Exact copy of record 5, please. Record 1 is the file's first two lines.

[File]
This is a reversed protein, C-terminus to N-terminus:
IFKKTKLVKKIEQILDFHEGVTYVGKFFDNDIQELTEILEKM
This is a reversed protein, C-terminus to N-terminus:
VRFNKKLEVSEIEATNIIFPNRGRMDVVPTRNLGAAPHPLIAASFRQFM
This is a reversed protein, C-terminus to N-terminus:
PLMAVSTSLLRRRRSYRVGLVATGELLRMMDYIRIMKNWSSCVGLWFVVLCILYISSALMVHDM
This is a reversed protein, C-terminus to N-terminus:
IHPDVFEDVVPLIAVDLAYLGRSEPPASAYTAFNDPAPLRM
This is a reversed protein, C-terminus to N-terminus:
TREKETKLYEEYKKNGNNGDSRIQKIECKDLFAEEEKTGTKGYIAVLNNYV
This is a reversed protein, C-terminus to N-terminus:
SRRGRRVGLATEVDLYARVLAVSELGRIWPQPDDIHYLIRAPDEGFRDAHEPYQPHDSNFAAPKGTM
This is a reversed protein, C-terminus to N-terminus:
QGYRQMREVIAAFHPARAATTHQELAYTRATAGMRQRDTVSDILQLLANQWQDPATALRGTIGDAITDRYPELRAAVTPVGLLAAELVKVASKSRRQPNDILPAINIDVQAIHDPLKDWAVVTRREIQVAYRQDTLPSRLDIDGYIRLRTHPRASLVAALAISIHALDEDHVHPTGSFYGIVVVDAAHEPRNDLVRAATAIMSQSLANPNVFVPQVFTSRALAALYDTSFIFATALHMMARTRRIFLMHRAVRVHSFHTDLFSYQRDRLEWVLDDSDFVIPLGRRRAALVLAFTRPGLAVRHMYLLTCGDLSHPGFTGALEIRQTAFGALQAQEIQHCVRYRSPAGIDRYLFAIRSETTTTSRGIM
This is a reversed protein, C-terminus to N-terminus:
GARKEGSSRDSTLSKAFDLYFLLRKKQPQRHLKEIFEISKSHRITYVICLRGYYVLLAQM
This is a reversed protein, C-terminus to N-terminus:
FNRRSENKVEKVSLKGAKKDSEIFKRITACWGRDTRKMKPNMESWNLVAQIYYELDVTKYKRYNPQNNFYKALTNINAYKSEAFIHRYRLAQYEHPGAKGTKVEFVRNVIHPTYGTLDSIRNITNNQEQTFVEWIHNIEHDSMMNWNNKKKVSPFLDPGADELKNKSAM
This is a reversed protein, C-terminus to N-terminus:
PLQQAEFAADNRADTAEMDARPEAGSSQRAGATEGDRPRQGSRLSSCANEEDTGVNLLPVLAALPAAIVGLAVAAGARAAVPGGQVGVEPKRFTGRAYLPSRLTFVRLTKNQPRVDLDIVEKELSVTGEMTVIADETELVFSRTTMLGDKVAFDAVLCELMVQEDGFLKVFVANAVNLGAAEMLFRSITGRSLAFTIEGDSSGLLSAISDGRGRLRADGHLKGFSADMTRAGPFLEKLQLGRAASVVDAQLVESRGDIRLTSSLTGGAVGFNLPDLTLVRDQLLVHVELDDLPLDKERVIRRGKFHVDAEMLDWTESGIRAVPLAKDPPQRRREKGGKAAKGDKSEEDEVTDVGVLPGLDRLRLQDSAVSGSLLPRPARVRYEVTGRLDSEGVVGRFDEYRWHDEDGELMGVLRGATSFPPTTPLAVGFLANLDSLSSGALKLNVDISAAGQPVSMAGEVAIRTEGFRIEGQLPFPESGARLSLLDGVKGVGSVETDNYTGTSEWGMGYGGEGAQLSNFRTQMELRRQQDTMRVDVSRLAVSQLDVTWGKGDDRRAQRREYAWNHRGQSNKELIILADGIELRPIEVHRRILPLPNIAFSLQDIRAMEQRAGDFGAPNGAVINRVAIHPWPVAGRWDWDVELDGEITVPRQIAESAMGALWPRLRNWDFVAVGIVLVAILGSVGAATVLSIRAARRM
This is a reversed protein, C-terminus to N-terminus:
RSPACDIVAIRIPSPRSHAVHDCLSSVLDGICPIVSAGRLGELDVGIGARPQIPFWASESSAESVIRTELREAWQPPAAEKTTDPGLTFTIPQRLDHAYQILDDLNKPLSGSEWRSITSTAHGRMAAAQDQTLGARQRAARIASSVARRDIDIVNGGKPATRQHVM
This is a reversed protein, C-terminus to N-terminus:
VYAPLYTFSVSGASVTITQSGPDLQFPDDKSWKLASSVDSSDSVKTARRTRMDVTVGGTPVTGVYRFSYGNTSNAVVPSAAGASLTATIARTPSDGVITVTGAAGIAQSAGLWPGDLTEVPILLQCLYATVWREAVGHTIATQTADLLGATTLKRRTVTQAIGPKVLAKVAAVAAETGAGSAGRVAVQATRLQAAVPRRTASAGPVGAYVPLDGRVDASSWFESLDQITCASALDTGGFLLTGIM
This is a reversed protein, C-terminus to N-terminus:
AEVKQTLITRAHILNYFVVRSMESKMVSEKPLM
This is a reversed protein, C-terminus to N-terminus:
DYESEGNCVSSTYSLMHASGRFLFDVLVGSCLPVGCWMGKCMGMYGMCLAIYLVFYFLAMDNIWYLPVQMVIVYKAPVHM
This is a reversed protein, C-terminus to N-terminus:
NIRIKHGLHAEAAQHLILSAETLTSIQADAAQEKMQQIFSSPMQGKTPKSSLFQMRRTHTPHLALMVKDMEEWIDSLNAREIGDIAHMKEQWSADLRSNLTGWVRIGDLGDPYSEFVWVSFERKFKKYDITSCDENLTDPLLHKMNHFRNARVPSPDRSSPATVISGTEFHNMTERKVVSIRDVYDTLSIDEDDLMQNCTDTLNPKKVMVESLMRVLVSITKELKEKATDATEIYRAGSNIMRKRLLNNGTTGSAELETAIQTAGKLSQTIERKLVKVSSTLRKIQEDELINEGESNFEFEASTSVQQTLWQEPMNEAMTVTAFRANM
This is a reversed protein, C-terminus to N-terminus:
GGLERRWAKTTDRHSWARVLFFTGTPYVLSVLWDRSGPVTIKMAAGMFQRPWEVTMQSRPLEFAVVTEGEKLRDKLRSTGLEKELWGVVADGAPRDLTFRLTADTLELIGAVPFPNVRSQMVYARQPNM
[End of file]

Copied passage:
This is a reversed protein, C-terminus to N-terminus:
TREKETKLYEEYKKNGNNGDSRIQKIECKDLFAEEEKTGTKGYIAVLNNYV